After months of debate and legislative battles, Sunflower Electric Power Corp. will be allowed to build a new, coal-fired power plant in Southwest Kansas. Trace the history of the disagreement and look back on how we got here.
Topeka As details of the coal-burning power plant settlement between Gov. Mark Parkinson and Sunflower Electric Power Corp. emerged, environmentalists condemned the deal as bad for Kansas.
“While the country is moving away from polluting fossil fuels, Kansas has opened the door for outdated, dirty technology other states are rejecting,” said the Kansas chapter of the Sierra Club.
Sunflower will be able to build an 895-megawatt coal-fired electric generation plant under the agreement signed Monday by Parkinson and Sunflower President and CEO Earl Watkins.
Sunflower had been fighting for nearly two years to build two 700-megawatt plants in southwest Kansas. But Gov. Kathleen Sebelius fought the plants, citing CO2 emissions.
Last week, Sebelius became secretary of the U.S. Department of Health and Human Services, elevating Parkinson, who had been lieutenant governor, to the governor’s job.
Parkinson said reducing the project to one plant while getting renewable energy provisions made the settlement a win for Kansas.
Construction of the plant is contingent on the Legislature adopting green energy provisions sought by Parkinson, and Sunflower instituting a number of measures to offset the plant’s carbon dioxide emissions.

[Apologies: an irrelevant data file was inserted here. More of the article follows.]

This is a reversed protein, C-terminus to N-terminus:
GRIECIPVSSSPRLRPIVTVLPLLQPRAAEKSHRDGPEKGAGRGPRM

The Sierra Club, however, said the proposed offsets cited in the agreement “are generally questionable, unenforceable and won’t result in a reduction in global warming pollution.”
Parkinson and Watkins said that 10 percent of the plant’s fuel source will come from biomass. But the agreement spells out that Sunflower doesn’t have to use biomass if it is technologically or economically unfeasible.
And under the settlement, Sunflower may apply for more coal-burning plants after April 30, 2011.
Also, two units that Sunflower agreed to decommission as part of the offsets haven’t been used in more than 20 years.
The 4-megawatt and 8-megawatt units in Garden City have not been used because they are inefficient to run, said Sunflower spokeswoman Cindy Hertel. But, she said, they are available for use in case of an emergency.
The units can use either oil or natural gas to produce electricity, she said.
The bottom line, the Sierra Club stated, is “the new coal plant actually increases Kansas’ contributions to global warming.”